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2 minutes ago, thebruce0 said:

 

Or at the very least, as they found it. Technically, if everyone left the cache as they found it, it would never be worse off apart from unavoidable circumstances between cacher visits. But that's an ideal situation. Geocachers don't have a responsibility to leave a cache "in good shape", as that does imply cachers have a responsibility to maintain caches that are not theirs. But it is indeed good etiquette to at least leave the cache in a decent shape, not in a worse condition than you found it, and report issues that you think the CO should handle.  Technically, the geocacher has no responsibility, only the owner does, in regards to having the right to list the container on gc.com.

Good etiquette in the finding of caches should be something we all encourage, but not to the extent of being a detriment and encouraging cache owner laziness.

 

 

The one that makes me chuckle is the cache page that asks you to replace the cache exactly as you found it which seems to miss the point that the cache could be in all sorts of conditions that the CO never intended by the time I find it.

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1 hour ago, Team Microdot said:

The one that makes me chuckle is the cache page that asks you to replace the cache exactly as you found it which seems to miss the point that the cache could be in all sorts of conditions that the CO never intended by the time I find it.

I've found caches that included instructions for re-hiding the cache (complete with photos) inside the cache. I thought that was a good approach for caches that are particularly sensitive to being re-hidden incorrectly.

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6 hours ago, NYPaddleCacher said:

 

True, but these bags aren't designed to  be open and closed dozens of times as they might be when used in a cache.   They might stay closed after a few finds but they'll eventually start failing.

 

6 hours ago, Team Microdot said:

 

Or it could be that the bags are poor quality, or degrade with age and repeated openings / closings, or they are too big for the container which leads to the seal becoming distorted so that it won't click shut, or the bag is so tiny that it barely contains the log in the first place or tearing the bag while trying to extract the log is inevitable...

 

Both fair comments & I agree.  So why am I always the first to report on my logs about the state of these bags?  And I notice that those who log finds after me do not report the torn bags, damaged containers etc that I found the day before or even same day when it is unlikely the CO has been to repair them.  If people gave feedback the CO might get the message more quickl;y that their bags were not good enough.  Majority of unsealed bags I find can be resealed satisfactorily.  The torn ones should be reported by the finder who found this was the only way to get into the log.  Seems to me, having come late to this hobby, I  have missed much of the the past community spirit that I read about.  If I had to damage a container or bag to access a log I would report back in my log.  I have received PM thanks from COs for doing minor maintenance on caches.  I appreciate their placing the caches, they appreciate that I will try to help them in small ways to save them making a journey just to reseal a bag or dry a soggy log.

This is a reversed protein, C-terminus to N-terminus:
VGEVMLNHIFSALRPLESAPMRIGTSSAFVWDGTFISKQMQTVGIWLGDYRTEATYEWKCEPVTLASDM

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27 minutes ago, grimpil said:

 

 

 

Both fair comments & I agree.  So why am I always the first to report on my logs about the state of these bags?  And I notice that those who log finds after me do not report the torn bags, damaged containers etc that I found the day before or even same day when it is unlikely the CO has been to repair them.  If people gave feedback the CO might get the message more quickl;y that their bags were not good enough.  Majority of unsealed bags I find can be resealed satisfactorily.  The torn ones should be reported by the finder who found this was the only way to get into the log.  Seems to me, having come late to this hobby, I  have missed much of the the past community spirit that I read about.  If I had to damage a container or bag to access a log I would report back in my log.  I have received PM thanks from COs for doing minor maintenance on caches.  I appreciate their placing the caches, they appreciate that I will try to help them in small ways to save them making a journey just to reseal a bag or dry a soggy log.

 

There's a baggie in each of these caches:

 

94fc372e-8b36-4453-9301-2ffdbc80599d.jpg  887aedc68ca53f42375e50e64361f384.jpg

 

ea961471-1d53-478f-8bc3-3cfdbbd36b4b.jpg7ceb0802cc7c42f4b3022a65eed18649.jpg23b54be3-812a-4e46-8e97-c0153d1e515b.jpg

 

When these caches get "maintained" by the community it's usually in the form of a dry log in a new baggie placed in the mess. Making it nice for the next finders is usually the reason given by people who carry a pocketful of new logs. 

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So just how many people have found those & said nothing?  Just recorded a find & moved on?  The best thing to make those nice for the next finder would be to bin them & report them as AWOL!!  I would not dream of tidying up anything like that but I would give a graphic description in my log.  I don't replace logs or baggies.  There's is a difference between mopping out a damp cache, which is otherwise serviceable & clearing up utter cr@p!